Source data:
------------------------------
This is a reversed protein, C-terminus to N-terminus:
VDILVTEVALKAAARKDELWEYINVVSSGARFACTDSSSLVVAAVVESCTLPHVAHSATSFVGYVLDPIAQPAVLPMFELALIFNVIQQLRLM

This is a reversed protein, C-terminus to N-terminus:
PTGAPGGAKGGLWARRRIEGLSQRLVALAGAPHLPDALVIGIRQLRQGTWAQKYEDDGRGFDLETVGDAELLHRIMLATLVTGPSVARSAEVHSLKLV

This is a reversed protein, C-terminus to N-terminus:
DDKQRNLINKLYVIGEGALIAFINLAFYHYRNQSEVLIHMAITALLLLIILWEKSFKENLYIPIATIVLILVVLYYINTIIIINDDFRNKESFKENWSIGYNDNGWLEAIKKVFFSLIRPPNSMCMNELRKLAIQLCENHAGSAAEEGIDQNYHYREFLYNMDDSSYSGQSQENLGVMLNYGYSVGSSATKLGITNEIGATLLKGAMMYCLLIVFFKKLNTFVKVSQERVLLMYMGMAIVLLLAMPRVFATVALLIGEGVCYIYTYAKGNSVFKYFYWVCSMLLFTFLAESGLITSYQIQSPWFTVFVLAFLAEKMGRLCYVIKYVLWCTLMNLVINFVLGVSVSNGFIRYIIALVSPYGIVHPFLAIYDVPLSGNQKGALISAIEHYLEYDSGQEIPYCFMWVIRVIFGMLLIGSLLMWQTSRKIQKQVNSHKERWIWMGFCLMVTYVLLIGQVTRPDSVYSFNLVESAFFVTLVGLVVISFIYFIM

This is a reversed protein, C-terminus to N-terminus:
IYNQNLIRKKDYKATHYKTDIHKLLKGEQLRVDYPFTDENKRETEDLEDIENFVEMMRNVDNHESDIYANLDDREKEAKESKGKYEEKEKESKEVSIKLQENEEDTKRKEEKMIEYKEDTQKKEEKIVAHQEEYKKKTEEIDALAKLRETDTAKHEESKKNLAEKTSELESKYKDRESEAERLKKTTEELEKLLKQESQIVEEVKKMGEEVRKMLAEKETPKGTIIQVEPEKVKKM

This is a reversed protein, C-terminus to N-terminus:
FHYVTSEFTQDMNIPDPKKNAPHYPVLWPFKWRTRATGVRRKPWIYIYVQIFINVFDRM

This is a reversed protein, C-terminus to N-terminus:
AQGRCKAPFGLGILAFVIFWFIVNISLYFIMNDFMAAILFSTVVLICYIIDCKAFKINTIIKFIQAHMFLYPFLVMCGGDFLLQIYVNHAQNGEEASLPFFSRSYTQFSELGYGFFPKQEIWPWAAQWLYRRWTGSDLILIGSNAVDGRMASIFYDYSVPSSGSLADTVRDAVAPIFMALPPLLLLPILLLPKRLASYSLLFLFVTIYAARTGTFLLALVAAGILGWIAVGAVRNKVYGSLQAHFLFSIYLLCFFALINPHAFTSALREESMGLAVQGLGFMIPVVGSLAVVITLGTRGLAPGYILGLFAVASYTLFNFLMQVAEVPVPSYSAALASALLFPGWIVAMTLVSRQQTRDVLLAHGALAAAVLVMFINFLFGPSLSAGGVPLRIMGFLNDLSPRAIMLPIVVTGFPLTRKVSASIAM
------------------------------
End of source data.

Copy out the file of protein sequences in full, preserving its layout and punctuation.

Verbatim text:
This is a reversed protein, C-terminus to N-terminus:
VDILVTEVALKAAARKDELWEYINVVSSGARFACTDSSSLVVAAVVESCTLPHVAHSATSFVGYVLDPIAQPAVLPMFELALIFNVIQQLRLM

This is a reversed protein, C-terminus to N-terminus:
PTGAPGGAKGGLWARRRIEGLSQRLVALAGAPHLPDALVIGIRQLRQGTWAQKYEDDGRGFDLETVGDAELLHRIMLATLVTGPSVARSAEVHSLKLV

This is a reversed protein, C-terminus to N-terminus:
DDKQRNLINKLYVIGEGALIAFINLAFYHYRNQSEVLIHMAITALLLLIILWEKSFKENLYIPIATIVLILVVLYYINTIIIINDDFRNKESFKENWSIGYNDNGWLEAIKKVFFSLIRPPNSMCMNELRKLAIQLCENHAGSAAEEGIDQNYHYREFLYNMDDSSYSGQSQENLGVMLNYGYSVGSSATKLGITNEIGATLLKGAMMYCLLIVFFKKLNTFVKVSQERVLLMYMGMAIVLLLAMPRVFATVALLIGEGVCYIYTYAKGNSVFKYFYWVCSMLLFTFLAESGLITSYQIQSPWFTVFVLAFLAEKMGRLCYVIKYVLWCTLMNLVINFVLGVSVSNGFIRYIIALVSPYGIVHPFLAIYDVPLSGNQKGALISAIEHYLEYDSGQEIPYCFMWVIRVIFGMLLIGSLLMWQTSRKIQKQVNSHKERWIWMGFCLMVTYVLLIGQVTRPDSVYSFNLVESAFFVTLVGLVVISFIYFIM

This is a reversed protein, C-terminus to N-terminus:
IYNQNLIRKKDYKATHYKTDIHKLLKGEQLRVDYPFTDENKRETEDLEDIENFVEMMRNVDNHESDIYANLDDREKEAKESKGKYEEKEKESKEVSIKLQENEEDTKRKEEKMIEYKEDTQKKEEKIVAHQEEYKKKTEEIDALAKLRETDTAKHEESKKNLAEKTSELESKYKDRESEAERLKKTTEELEKLLKQESQIVEEVKKMGEEVRKMLAEKETPKGTIIQVEPEKVKKM

This is a reversed protein, C-terminus to N-terminus:
FHYVTSEFTQDMNIPDPKKNAPHYPVLWPFKWRTRATGVRRKPWIYIYVQIFINVFDRM

This is a reversed protein, C-terminus to N-terminus:
AQGRCKAPFGLGILAFVIFWFIVNISLYFIMNDFMAAILFSTVVLICYIIDCKAFKINTIIKFIQAHMFLYPFLVMCGGDFLLQIYVNHAQNGEEASLPFFSRSYTQFSELGYGFFPKQEIWPWAAQWLYRRWTGSDLILIGSNAVDGRMASIFYDYSVPSSGSLADTVRDAVAPIFMALPPLLLLPILLLPKRLASYSLLFLFVTIYAARTGTFLLALVAAGILGWIAVGAVRNKVYGSLQAHFLFSIYLLCFFALINPHAFTSALREESMGLAVQGLGFMIPVVGSLAVVITLGTRGLAPGYILGLFAVASYTLFNFLMQVAEVPVPSYSAALASALLFPGWIVAMTLVSRQQTRDVLLAHGALAAAVLVMFINFLFGPSLSAGGVPLRIMGFLNDLSPRAIMLPIVVTGFPLTRKVSASIAM